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'I don't want to be a wholesale movie singer'

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September 05, 2006 16:32 IST
If someone were to put a gun to Sonu Nigam's head and ask him to choose just one thing what would the singer, actor, disc jockey and concert star do?

"It is a tough question," Nigam says. After a pause, he answers, "I think I will do the concerts and forget my pop albums, my movie songs and my interest in acting."

"Concerts never fail to give me the biggest high."

He has sung enough movie songs in the past six years, he feels, to fill over a dozen concerts each month.

He hastens to add that he is not choosing concerts over pop albums and movie songs because he is travelling across North America performing in nearly a dozen cities now.

"Any artist who is performing before a large, live audience knows the thrill is incomparable," says the 32-year-old singer whose recent hits include the numbers from successful films Kabhi Alvida Naa Kehna, Krrish (Koi Tumsa Nahin), Fanaa (Mere Haath Mein) and Bunty Aur Babli (Chup Chup Ke).

"Performing in a concert takes me to a very different world. You feel like a dictator when you perform at a concert," he says chuckling. "For you have to control thousands of people. In India, I have performed before over 80,000 people."

"You have to be a dictator, you have to be a performer," he continues, "and you have to be a hypnotist, and at the same you are mesmerising the audience, you should also be very, very humble."

"The listeners won't care how well your recorded song in Kal Ho Naa Ho or Fanaa sounded. What the listener wants you to sound as fresh and as melodious you can be. In fact, they expect you to sound better than in a recording studio."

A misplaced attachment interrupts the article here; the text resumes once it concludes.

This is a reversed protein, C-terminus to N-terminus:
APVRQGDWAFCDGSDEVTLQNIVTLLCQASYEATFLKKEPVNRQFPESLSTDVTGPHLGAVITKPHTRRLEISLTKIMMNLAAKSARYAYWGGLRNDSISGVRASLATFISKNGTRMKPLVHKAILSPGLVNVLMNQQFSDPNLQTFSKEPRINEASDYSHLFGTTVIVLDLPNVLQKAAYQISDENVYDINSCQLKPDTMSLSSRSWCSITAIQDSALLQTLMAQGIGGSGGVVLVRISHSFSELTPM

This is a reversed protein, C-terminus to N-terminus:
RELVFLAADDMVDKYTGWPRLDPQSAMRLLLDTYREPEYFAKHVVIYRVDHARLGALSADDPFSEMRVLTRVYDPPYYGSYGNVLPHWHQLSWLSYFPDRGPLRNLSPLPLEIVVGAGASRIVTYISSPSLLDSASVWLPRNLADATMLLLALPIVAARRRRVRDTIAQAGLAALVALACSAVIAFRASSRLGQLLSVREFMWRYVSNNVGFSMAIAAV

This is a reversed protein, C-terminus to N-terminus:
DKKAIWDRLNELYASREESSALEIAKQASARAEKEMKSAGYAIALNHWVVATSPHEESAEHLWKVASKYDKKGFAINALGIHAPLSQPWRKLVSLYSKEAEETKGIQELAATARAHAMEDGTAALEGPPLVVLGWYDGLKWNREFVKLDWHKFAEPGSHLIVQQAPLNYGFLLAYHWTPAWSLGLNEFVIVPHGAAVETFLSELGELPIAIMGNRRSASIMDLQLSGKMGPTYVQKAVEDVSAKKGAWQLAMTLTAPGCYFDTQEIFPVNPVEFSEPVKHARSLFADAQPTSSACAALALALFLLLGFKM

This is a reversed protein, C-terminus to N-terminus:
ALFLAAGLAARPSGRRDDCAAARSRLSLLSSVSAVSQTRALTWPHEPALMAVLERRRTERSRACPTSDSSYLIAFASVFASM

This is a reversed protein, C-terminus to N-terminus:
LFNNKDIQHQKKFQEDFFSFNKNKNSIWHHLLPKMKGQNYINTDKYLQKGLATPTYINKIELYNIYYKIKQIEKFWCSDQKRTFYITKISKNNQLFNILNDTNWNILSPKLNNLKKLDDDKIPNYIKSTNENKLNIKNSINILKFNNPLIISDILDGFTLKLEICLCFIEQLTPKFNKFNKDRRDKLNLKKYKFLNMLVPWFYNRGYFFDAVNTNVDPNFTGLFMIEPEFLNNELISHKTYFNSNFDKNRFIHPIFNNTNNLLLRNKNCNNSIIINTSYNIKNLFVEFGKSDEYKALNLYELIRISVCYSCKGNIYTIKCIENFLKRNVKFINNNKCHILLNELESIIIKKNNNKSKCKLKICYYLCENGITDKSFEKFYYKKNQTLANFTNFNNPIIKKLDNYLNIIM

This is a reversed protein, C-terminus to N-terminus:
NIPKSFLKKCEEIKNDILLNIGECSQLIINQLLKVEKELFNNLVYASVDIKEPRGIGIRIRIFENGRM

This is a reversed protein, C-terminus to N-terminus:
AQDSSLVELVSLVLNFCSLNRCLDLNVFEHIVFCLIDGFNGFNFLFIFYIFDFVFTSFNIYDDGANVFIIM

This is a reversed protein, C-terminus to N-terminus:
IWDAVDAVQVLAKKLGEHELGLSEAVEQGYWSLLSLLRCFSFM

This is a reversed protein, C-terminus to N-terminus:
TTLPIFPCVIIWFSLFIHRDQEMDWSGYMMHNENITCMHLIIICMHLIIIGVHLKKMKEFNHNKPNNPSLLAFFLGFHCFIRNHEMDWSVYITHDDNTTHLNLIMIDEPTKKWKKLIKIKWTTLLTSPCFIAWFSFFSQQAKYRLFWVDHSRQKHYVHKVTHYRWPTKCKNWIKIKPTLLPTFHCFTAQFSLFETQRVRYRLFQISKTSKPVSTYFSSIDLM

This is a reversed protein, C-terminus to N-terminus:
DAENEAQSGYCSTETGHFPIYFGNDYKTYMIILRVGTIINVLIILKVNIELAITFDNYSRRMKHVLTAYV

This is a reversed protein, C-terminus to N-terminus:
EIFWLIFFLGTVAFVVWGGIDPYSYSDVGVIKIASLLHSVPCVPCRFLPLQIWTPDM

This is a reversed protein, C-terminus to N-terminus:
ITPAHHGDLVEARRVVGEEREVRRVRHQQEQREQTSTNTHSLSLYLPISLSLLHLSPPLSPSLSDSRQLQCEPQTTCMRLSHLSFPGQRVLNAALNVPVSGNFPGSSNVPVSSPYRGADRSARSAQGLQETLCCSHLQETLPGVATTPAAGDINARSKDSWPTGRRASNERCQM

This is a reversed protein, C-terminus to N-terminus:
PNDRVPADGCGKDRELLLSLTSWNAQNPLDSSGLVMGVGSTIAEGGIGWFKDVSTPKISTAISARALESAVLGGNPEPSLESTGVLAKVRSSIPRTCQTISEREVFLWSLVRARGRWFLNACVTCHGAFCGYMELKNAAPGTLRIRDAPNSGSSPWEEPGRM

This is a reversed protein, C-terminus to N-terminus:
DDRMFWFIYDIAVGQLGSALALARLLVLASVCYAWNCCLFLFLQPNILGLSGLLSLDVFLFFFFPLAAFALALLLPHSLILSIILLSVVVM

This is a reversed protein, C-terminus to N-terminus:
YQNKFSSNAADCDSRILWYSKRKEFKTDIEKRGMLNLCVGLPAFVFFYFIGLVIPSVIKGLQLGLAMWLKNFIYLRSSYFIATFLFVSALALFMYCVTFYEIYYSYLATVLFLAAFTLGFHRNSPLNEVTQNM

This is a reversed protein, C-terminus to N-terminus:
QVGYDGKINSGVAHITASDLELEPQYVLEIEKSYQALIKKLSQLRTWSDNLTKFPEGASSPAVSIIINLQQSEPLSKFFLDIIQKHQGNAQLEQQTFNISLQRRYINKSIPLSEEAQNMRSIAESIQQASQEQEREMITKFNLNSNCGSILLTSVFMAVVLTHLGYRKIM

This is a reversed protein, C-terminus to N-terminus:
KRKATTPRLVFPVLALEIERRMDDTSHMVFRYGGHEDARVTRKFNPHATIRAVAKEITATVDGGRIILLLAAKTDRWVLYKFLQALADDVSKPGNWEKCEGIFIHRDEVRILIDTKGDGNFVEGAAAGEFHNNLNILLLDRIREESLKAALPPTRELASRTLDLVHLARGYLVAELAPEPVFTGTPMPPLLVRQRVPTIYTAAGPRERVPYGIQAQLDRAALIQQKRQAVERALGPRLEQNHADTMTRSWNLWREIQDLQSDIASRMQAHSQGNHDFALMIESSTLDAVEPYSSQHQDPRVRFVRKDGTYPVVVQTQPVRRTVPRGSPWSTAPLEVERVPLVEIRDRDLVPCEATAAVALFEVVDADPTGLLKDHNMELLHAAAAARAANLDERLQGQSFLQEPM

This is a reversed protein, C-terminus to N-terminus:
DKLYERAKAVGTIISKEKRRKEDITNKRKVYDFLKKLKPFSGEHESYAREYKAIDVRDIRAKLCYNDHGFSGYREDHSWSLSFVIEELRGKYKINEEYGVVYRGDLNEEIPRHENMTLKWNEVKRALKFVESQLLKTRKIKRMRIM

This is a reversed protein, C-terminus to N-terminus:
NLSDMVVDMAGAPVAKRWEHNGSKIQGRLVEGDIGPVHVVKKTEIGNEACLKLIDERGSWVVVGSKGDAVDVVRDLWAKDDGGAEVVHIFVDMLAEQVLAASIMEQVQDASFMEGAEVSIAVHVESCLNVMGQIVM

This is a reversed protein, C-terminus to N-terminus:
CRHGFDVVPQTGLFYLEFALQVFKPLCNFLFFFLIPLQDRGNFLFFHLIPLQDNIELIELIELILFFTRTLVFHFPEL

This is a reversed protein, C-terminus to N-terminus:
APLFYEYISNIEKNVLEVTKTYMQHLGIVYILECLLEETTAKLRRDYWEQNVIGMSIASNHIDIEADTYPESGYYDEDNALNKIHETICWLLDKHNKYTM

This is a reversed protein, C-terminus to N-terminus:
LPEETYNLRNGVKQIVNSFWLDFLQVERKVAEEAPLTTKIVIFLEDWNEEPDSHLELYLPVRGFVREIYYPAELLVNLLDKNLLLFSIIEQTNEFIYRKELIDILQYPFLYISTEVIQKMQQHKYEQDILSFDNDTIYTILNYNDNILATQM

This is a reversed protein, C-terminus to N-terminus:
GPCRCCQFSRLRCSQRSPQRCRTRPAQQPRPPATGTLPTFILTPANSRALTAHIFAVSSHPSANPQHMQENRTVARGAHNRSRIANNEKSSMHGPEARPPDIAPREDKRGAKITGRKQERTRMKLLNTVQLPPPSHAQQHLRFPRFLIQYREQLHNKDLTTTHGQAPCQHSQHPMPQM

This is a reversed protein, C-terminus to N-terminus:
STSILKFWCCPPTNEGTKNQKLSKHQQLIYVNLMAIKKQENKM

The title song from Kal Ho Naa Ho fetched him numerous awards, including the National Award. "People have begun taking me more seriously than ever," he says. I tell him that Manna Dey had predicted five years ago that he expected, among all the newer singers, that Sonu Nigam would reach great heights.

"His blessing means a lot to me," the singer says. "And it also reminds me that one should never take success to one's head in this profession because luck and destiny play very important roles in one's success. But to continue to improve one's voice and remain faithful to one's calling is very important."

The North American concerts are significant to him, he said, because he was returning to give almost solo performances after a gap of nearly five-and-a-half years.

Sonu Nigam"The show is called Simply Sonu for very good reasons," he says. "I am going to be like a child before the audience, giving in to their requests. If they want the Veer-Zaara (Do Pal) song, I am ready for them. If they want Suraj Hua Maddham from Kabhi Khushi Kabhie Gham, I am ready for it. And I am even ready if they want me to sing any song, especially the songs of my idol, Mohammad Rafi."

Three-and-a-half years ago, Nigam was in America, performing for the A R Rahman show, opening it with the title song of Saathiya.

"But that was hardly my show," he says chuckling. "A lot has happened in the last three years, and my fans are eager to hear live my songs from such films as Parineeta (Piyu Bole and Soona Man Ka Angan), Paheli (Dheere Jalana), Main Hoon Naa. There are so many beautiful songs that I am going to sing for the very first time in a concert in America and Canada."

He recalls that when he sang live for the first time -- in New Delhi -- the Anu Malik composition Sandese Aate Hai from Border, he had no idea how big the song had turned out to be.